Training excessively with a kickboard may also cause pain and headaches, because it encourages you to hyperextend your neck. (You may also have a tendency to hyperextend your neck on the bike.)
You can prevent these problems by perfecting your body roll and learning to breathe bilaterally (on both sides alternately; try breathing on every third stroke) and avoiding too much kickboard training. Think also about what you do when you’re not training. Are you sitting in front of a computer with poor, round-shouldered posture and your chin jutting forward?
You may gain relief from neck pain with massage, gentle stretching (see Neck-pain exercises box, right) or alternating ice and heat compresses to the sore areas. If your pain persists, stop training and seek treatment from a qualified physiotherapist, osteopath or chiropractor.
The key to preventing neck pain is improving your front-crawl technique, specifically your body roll for breathing. However, the following stretch should help you alleviate any discomfort.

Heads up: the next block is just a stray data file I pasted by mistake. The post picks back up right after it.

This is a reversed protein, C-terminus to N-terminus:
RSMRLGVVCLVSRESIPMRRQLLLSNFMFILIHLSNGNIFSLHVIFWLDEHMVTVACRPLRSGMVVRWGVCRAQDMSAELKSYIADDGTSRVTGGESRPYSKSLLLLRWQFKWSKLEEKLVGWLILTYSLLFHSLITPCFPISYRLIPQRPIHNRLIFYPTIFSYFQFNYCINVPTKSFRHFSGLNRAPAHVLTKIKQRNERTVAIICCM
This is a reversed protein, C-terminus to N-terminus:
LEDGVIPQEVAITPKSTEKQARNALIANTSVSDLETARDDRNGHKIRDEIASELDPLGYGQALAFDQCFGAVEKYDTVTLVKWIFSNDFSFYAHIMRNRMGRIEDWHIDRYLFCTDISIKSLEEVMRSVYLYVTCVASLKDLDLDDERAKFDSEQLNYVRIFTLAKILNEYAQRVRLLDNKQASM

This is a neck movement that counteracts the tendency we all have of allowing our heads to poke forwards in a poor posture. Stand in an upright position but keep your face looking straight ahead. Then draw your head and chin backwards towards your spine, as if you were pulling open a drawer. The end position gives you a ‘Sergeant Major’ exaggerated military neck posture, and you should feel a stretch in the back of the neck.
The ‘fat pad’ is a small, soft-tissue structure on the front of your knee, which has a tendency to be pinched between your kneecap (patella) and the front of your thigh bone (femur). Although it’s only small, it’s highly sensitive, and the pain can be excruciating.